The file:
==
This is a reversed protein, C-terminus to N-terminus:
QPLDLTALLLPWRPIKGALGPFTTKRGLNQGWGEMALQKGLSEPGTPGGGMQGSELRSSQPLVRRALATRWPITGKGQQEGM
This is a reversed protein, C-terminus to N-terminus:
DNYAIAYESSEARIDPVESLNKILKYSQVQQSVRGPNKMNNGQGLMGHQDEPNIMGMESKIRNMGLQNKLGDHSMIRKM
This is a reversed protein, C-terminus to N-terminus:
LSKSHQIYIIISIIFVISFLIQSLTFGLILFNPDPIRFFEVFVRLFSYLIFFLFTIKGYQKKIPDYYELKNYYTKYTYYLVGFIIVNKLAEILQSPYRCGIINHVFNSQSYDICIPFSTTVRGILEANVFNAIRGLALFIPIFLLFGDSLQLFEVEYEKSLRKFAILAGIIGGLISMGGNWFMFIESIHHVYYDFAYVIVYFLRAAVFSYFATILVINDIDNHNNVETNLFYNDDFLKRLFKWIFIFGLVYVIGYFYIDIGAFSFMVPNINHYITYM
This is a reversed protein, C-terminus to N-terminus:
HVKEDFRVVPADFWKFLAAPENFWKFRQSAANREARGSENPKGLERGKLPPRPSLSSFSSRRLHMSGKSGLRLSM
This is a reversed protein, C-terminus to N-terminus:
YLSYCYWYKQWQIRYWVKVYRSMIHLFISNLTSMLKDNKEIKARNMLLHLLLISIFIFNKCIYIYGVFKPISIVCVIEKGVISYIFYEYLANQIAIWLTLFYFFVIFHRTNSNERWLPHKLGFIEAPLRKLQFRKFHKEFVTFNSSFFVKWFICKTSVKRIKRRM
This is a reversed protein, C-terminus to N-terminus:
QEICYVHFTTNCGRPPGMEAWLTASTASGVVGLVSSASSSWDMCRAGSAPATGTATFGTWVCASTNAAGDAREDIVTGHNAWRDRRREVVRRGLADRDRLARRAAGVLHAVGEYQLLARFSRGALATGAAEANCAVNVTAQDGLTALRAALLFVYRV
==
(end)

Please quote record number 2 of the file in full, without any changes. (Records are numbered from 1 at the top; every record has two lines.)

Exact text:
This is a reversed protein, C-terminus to N-terminus:
DNYAIAYESSEARIDPVESLNKILKYSQVQQSVRGPNKMNNGQGLMGHQDEPNIMGMESKIRNMGLQNKLGDHSMIRKM